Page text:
• The Work of the Kabbalist, Gateway, 1984; Samuel Weiser, 1993
  • The School of the Soul, Gateway Books, 1985
  • Psychology and Kabbalah Samuel Weiser, 1986; Gateway, 1991
  • The Way of Kabbalah, Gateway Books, 1991
  • Kabbalah: The Divine Plan, Harper Collins, 1996
  • Introduction to the World of Kabbalah, Kabbalah Society: Tree of Life Publishing (UK), 2008
  • The Path of a Kabbalist: An Autobiography, Kabbalah Society: Tree of Life Publishing (UK), 2009
  • A Kabbalistic View of History, Kabbalah Society: Tree of Life Publishing (UK), 2013

Astrological works
  • As Above so Below: A Study in Cosmic Progression, (as Warren Kenton), Stuart and Watkins, 1969
  • Astrology: The Celestial Mirror, (as Warren Kenton), Thames and Hudson, 1974
  • Astrology and Kabbalah, pub. Urania Trust, 2000: formerly published as The Anatomy of Fate, Gateway Books, 1978

Kabbalistic novel
  • The Anointed, Penguin Arcana, 1987.

Audio CDs
  • Way of Kabbalah Meditations, Tree of Life Publishing (UK), 2004


A professor of Kabbalah at Hebrew University of Jerusalem has bemoaned the hijacking of kabba'lah by various New Age authors and gave Halevi as an example. Joseph Dan, in his work The Heart and the Fountain: An Anthology of Jewish Mystical Experiences, wrote in footnote 57 to the introduction:

Another distressing phenomenon is connected with the numerous books concerning kabbalah, its history, nature, and traditions, as instruction for modern living, published by "Z'ev ben Shimon Halevi" who is a nice English gentleman from Hampstead who does not know any Hebrew. His books were used as authentic, scholarly source by many, including Simo Parpola.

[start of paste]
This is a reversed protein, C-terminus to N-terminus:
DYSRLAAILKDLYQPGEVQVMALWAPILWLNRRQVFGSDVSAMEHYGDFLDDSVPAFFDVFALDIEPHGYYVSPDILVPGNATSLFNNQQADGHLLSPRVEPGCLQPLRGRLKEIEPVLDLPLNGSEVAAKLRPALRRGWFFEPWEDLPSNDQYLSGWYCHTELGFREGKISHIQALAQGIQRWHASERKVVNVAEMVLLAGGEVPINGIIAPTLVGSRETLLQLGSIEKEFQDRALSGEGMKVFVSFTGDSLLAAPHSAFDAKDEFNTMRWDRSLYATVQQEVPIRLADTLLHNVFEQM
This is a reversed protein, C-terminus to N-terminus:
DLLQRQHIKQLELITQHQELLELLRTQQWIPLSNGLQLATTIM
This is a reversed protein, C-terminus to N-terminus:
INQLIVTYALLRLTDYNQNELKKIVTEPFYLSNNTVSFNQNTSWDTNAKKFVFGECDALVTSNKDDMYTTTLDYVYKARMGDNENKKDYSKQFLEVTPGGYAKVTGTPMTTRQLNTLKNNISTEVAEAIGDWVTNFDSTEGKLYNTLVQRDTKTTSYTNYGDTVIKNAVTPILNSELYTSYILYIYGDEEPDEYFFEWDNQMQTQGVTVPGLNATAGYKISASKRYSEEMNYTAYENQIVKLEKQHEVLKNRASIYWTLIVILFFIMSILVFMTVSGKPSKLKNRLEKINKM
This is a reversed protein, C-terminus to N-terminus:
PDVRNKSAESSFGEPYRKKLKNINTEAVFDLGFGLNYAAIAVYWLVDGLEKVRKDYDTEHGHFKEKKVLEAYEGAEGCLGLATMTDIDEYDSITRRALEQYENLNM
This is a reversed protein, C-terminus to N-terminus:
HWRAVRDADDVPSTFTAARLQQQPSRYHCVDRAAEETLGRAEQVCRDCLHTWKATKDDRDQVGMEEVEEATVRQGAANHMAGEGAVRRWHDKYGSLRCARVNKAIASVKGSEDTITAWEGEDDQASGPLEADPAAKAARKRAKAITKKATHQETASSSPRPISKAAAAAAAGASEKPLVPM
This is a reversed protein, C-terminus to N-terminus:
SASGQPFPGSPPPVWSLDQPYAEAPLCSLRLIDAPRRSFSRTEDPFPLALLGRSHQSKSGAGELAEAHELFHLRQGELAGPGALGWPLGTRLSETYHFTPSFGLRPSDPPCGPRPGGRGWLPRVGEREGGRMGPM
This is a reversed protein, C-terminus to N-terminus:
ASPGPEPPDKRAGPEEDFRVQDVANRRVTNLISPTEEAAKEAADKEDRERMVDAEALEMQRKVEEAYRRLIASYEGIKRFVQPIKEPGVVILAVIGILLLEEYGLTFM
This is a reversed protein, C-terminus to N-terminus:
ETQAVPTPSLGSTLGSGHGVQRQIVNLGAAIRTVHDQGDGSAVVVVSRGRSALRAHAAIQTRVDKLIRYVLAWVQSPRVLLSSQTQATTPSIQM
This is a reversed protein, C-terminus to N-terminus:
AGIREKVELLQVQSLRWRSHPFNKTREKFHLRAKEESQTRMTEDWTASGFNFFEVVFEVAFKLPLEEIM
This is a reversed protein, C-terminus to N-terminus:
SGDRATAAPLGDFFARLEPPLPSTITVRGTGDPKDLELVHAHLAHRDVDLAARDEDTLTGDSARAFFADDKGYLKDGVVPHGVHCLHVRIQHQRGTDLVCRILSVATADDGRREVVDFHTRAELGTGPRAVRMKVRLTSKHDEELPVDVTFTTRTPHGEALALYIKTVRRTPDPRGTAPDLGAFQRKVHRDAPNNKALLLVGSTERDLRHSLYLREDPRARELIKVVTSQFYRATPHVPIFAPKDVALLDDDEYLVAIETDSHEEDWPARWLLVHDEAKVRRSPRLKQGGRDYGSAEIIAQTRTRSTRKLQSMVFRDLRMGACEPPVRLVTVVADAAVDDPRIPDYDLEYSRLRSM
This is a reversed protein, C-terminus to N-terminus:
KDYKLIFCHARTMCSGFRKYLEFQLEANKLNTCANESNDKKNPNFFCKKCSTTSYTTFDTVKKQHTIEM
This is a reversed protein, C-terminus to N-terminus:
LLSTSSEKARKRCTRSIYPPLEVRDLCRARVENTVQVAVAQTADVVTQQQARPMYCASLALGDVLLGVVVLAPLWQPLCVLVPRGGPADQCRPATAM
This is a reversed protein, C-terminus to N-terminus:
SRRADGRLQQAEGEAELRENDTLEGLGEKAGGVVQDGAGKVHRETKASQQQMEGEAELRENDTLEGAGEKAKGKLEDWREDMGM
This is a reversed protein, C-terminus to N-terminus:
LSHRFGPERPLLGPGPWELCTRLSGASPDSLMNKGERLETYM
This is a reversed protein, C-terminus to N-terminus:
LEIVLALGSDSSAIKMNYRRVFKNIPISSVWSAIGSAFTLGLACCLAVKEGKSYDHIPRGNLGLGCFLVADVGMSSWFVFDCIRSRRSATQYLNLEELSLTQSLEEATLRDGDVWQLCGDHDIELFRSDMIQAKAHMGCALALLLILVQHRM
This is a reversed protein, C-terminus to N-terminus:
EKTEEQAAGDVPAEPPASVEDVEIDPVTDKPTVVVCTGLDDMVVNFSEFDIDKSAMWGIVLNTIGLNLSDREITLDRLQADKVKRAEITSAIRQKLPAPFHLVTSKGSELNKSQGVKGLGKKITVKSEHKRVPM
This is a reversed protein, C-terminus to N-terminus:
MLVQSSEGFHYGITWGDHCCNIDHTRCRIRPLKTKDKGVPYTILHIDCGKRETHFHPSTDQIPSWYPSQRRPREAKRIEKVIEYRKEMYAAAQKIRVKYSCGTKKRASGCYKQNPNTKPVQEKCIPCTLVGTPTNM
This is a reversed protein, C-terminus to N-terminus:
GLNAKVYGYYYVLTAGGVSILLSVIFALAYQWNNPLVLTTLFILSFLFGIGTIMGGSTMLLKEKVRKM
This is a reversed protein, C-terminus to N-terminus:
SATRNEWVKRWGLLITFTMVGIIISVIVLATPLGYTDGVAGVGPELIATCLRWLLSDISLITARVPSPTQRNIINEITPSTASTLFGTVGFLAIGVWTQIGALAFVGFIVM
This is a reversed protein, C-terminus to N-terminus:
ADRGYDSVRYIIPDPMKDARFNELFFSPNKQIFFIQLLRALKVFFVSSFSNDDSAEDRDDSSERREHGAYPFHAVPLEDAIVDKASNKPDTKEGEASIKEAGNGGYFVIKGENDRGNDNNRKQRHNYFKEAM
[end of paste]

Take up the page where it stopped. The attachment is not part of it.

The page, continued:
1. ^ Scholem,Gershom, Origins of the Kabbalah, pub. Princeton Paperbacks, 1991
  2. ^ Neoplatonism and Jewish Thought, edited by Lenn Goodman, Albany: SUNY Press, 1992
  3. ^ Kenton, W., Kenton, Kabbalah, Circles: Magazine of the Theosophical Society, Spring, 1990
  4. ^ Applebaum, D., "Celestial Influence and Human Destiny: An Interview with Z'ev ben Shimon Halevi, Parabola, Myth, Tradition, and The Search for Meaning: Volume 25, No. 4. November 2000
  5. ^ Prince Charles' speech, Sacred Web Conference, University of Alberta, Edmonton, Alberta, 23/24 September 2006
  6. ^ Kathleen Raine, Light Magazine, Spring 1989

Further reading[edit]

Dan, Joseph, Jewish Mysticism and Jewish Ethics, pub. J. Aronson Inc., 2nd edition, 1977
Dan, Joseph, The Early Kabbalah, pub. Paulist Press, 1986
Gerzon, Gila, Kabbalah: Gates of Knowledge, pub. Aur Tiferet, 2020
Goodman, Len, ed., Neoplatonism and Jewish Thought, pub. Albany: SUNY Press, 1992
Halevi, Z'ev ben Shimon, A Kabbalistic Universe, pub. Bet El Trust, revised edition, 2016
Scholem, Gershom, Origins of the Kabbalah, pub. Princeton Paperbacks, 1991
Scholem, Gershom, ha-Qabbalah be-Gerona, ed. J. Ben-Shlomo, pub. Jerusalem, 1964

External links[edit]